I look at the walnut at the end of my fork and inspected it closely. It wasn’t just the nut part that we normally crack the shell to get to – but instead it was the whole shell poised on my fork prong. How in the world did the Turkish make this impenetrable nut into a soft yet firm dessert that tasted so good? And most importantly – WHY did they decide to make a walnut shell into a dessert?
Hulya, our Turkish food expert and guide, simply answered my ‘why’ with , “The Ottoman Empire and Sultans had a lot of people who could do time consuming work.“ She went on to explain that the walnut had been boiled about 5 different times over the course of days in order to get it to this soft, sweet, consistency. In Turkey they call it Ceviz Macunu which means some variation of green walnuts in syrup.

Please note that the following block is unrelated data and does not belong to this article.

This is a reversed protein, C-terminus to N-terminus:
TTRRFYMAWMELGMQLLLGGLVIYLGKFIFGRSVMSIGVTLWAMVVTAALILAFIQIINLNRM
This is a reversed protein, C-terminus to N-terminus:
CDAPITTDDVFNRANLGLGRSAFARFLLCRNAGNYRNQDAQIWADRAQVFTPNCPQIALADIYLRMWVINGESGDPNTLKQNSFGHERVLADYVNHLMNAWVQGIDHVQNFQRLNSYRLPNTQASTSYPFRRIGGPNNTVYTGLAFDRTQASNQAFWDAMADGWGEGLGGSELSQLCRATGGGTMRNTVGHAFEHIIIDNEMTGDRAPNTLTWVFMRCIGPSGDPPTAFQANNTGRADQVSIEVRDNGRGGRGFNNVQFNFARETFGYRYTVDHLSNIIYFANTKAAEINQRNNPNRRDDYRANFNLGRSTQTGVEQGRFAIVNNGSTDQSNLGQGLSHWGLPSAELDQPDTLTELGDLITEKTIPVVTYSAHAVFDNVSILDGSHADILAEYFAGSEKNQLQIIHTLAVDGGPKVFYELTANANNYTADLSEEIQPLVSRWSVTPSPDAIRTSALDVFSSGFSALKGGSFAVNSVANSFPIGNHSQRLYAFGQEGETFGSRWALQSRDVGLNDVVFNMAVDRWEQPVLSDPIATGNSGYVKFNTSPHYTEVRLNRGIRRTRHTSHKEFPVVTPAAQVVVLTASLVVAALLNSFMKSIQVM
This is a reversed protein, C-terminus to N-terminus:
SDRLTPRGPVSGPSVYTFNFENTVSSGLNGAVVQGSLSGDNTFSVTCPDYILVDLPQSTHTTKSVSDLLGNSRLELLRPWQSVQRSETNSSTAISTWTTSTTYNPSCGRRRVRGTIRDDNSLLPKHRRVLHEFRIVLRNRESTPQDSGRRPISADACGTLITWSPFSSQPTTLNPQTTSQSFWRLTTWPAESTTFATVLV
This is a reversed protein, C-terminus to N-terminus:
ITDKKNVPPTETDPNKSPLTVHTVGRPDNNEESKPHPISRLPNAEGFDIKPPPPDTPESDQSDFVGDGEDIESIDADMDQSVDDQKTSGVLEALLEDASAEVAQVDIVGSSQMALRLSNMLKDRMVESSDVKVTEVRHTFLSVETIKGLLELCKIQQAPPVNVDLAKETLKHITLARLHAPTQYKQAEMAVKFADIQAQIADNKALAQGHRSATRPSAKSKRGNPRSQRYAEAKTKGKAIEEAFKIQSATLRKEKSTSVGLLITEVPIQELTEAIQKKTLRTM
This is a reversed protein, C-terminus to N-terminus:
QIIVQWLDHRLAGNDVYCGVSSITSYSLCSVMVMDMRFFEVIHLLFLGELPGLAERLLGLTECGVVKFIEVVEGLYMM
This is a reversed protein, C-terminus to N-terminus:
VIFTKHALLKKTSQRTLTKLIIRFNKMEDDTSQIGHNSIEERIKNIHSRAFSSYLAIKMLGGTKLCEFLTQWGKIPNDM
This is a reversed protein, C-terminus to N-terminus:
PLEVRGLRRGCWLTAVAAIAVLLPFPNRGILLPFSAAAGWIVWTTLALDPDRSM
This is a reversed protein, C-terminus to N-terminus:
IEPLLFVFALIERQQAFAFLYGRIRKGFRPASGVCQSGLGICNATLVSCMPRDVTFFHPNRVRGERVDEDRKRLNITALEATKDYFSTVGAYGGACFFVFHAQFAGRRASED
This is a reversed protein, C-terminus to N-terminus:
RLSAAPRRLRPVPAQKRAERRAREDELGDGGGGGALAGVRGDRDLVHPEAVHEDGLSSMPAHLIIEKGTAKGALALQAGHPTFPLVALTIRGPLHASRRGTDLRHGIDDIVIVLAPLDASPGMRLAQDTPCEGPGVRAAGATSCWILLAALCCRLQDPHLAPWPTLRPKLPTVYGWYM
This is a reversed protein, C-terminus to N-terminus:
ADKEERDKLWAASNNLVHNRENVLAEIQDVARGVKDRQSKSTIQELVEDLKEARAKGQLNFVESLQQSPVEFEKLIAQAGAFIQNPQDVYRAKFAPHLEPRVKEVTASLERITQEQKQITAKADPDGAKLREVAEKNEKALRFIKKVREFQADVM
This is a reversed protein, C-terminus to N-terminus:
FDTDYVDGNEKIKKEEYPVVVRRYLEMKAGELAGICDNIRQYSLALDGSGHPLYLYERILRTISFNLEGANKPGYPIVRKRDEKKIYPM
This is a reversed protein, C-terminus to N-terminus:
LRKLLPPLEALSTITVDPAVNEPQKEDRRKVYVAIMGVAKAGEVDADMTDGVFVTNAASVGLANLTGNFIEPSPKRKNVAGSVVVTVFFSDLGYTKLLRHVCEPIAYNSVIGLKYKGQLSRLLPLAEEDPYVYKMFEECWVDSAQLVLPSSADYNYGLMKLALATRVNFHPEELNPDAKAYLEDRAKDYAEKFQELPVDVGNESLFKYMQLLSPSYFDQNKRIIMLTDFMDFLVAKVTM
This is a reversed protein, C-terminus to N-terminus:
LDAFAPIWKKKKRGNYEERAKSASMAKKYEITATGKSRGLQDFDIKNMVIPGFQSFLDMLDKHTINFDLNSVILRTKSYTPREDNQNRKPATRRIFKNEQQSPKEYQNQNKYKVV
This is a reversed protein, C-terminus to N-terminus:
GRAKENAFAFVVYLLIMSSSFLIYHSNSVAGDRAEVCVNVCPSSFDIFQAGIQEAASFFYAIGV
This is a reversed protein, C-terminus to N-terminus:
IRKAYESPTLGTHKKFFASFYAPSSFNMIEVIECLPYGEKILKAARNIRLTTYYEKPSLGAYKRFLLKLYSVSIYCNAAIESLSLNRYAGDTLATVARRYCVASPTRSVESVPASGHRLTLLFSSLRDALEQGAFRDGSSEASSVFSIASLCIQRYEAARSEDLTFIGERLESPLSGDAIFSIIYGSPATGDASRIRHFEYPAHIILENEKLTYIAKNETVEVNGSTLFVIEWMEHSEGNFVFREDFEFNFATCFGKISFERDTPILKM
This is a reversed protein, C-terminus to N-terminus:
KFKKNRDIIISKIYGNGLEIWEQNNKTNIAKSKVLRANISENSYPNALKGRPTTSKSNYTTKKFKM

I stared at it further in amazement at how something that we treated as waste, a walnut shell, could be so good. But this wasn’t the first time that Turkish food surprised me – the Turks were masters at taking foods that we think we know and using them in different ways.
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